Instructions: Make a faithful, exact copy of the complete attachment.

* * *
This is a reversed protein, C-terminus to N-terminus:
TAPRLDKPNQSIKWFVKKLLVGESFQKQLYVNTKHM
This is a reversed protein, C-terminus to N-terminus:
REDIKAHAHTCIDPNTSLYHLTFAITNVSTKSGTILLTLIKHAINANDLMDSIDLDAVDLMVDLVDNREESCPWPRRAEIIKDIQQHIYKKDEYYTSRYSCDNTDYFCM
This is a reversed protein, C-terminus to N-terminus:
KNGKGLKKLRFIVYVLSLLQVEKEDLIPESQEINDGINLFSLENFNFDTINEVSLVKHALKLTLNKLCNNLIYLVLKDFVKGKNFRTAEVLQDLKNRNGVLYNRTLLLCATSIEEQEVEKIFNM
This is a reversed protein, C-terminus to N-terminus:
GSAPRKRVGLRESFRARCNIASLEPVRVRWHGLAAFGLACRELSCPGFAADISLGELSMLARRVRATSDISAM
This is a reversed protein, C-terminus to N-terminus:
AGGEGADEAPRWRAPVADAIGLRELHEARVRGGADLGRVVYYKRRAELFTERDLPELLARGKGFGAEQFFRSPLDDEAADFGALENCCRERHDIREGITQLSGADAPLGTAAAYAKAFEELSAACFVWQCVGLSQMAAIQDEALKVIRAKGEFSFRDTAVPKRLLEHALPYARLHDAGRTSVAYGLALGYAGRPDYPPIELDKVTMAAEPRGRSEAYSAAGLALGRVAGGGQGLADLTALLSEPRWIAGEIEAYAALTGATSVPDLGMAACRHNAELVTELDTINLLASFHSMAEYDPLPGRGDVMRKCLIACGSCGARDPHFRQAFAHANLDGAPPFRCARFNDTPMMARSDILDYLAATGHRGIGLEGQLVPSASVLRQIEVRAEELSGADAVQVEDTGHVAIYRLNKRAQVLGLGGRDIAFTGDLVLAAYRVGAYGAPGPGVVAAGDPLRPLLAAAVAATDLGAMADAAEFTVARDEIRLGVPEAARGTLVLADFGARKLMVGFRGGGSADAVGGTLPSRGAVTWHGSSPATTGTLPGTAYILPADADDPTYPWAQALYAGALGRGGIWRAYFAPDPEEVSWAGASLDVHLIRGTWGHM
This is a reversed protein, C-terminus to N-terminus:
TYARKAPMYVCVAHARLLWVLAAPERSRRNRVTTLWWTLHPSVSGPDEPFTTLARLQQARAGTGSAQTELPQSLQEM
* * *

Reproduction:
This is a reversed protein, C-terminus to N-terminus:
TAPRLDKPNQSIKWFVKKLLVGESFQKQLYVNTKHM
This is a reversed protein, C-terminus to N-terminus:
REDIKAHAHTCIDPNTSLYHLTFAITNVSTKSGTILLTLIKHAINANDLMDSIDLDAVDLMVDLVDNREESCPWPRRAEIIKDIQQHIYKKDEYYTSRYSCDNTDYFCM
This is a reversed protein, C-terminus to N-terminus:
KNGKGLKKLRFIVYVLSLLQVEKEDLIPESQEINDGINLFSLENFNFDTINEVSLVKHALKLTLNKLCNNLIYLVLKDFVKGKNFRTAEVLQDLKNRNGVLYNRTLLLCATSIEEQEVEKIFNM
This is a reversed protein, C-terminus to N-terminus:
GSAPRKRVGLRESFRARCNIASLEPVRVRWHGLAAFGLACRELSCPGFAADISLGELSMLARRVRATSDISAM
This is a reversed protein, C-terminus to N-terminus:
AGGEGADEAPRWRAPVADAIGLRELHEARVRGGADLGRVVYYKRRAELFTERDLPELLARGKGFGAEQFFRSPLDDEAADFGALENCCRERHDIREGITQLSGADAPLGTAAAYAKAFEELSAACFVWQCVGLSQMAAIQDEALKVIRAKGEFSFRDTAVPKRLLEHALPYARLHDAGRTSVAYGLALGYAGRPDYPPIELDKVTMAAEPRGRSEAYSAAGLALGRVAGGGQGLADLTALLSEPRWIAGEIEAYAALTGATSVPDLGMAACRHNAELVTELDTINLLASFHSMAEYDPLPGRGDVMRKCLIACGSCGARDPHFRQAFAHANLDGAPPFRCARFNDTPMMARSDILDYLAATGHRGIGLEGQLVPSASVLRQIEVRAEELSGADAVQVEDTGHVAIYRLNKRAQVLGLGGRDIAFTGDLVLAAYRVGAYGAPGPGVVAAGDPLRPLLAAAVAATDLGAMADAAEFTVARDEIRLGVPEAARGTLVLADFGARKLMVGFRGGGSADAVGGTLPSRGAVTWHGSSPATTGTLPGTAYILPADADDPTYPWAQALYAGALGRGGIWRAYFAPDPEEVSWAGASLDVHLIRGTWGHM
This is a reversed protein, C-terminus to N-terminus:
TYARKAPMYVCVAHARLLWVLAAPERSRRNRVTTLWWTLHPSVSGPDEPFTTLARLQQARAGTGSAQTELPQSLQEM